Recently we had a rather unpleasant situation with our customer - Raspberry Pi based "kiosk" used to display remote sensing data (nothing more fancy than a kiosk mode browser displaying a self-updating webpage from the data-collection server) failed to boot due to filesystem corruption. Ext4, Manual fsck required, the system will be a part of tomorrow's important presentation, service required immediately. Of course we can't require the customer to shut down the system nicely when switching it off for the night; the system must simply withstand such mistreatment.
I'd like to avoid such situations in the future, and I'd like to move the OS to a filesystem that would prevent this. There's a bunch of filesystems intended for MTD devices, where getting them to run on SD card (a standard block device) requires some serious hoop-jumping. There are also some other filesystems (journalling etc) that boast good resistance against corruption. I still need to see some reasonable comparison of their pros and cons.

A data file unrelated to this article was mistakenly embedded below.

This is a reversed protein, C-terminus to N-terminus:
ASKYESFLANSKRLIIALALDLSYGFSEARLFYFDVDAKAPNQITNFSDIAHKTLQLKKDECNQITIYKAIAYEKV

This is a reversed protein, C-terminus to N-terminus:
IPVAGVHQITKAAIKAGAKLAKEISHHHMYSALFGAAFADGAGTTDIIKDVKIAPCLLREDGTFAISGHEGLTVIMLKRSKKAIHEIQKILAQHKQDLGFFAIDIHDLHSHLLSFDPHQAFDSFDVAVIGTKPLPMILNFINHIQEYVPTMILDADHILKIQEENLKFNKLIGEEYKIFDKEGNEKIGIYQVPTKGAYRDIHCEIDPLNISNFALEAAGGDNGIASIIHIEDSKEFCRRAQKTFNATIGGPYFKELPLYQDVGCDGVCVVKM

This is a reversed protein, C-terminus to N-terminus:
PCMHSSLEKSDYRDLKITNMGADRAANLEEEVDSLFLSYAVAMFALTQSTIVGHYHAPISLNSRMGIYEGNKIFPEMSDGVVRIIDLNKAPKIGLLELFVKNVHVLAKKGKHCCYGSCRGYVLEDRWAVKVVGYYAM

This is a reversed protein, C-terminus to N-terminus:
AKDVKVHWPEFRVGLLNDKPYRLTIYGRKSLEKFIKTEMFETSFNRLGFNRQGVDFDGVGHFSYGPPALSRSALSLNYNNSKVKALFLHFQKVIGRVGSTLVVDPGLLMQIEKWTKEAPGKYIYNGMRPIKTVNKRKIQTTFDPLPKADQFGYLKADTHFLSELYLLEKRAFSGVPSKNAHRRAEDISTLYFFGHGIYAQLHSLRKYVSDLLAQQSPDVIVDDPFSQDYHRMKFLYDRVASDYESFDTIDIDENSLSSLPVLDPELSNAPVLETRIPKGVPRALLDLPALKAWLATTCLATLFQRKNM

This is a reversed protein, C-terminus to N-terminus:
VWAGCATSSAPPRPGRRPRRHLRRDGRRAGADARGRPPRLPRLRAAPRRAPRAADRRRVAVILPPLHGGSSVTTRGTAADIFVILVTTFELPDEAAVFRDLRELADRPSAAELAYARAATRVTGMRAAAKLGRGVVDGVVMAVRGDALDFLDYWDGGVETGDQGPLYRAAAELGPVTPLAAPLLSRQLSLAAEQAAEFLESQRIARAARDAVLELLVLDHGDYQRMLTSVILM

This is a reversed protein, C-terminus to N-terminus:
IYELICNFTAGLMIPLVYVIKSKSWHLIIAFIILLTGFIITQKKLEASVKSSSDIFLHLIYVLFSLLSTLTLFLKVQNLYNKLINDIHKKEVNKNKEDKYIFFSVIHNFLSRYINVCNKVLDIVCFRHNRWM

Which filesystem available in Linux would provide best resistance against corruption on unexpected power failures and not require jumping through impossible hoops like yaffs2 in order to install to SD.
Wear-balancing is a plus, but not a requirement - SD cards usually have their own mechanisms, if less than perfect, though the system should be "gentle for flash" (systems like NTFS can murder an SD card within a month).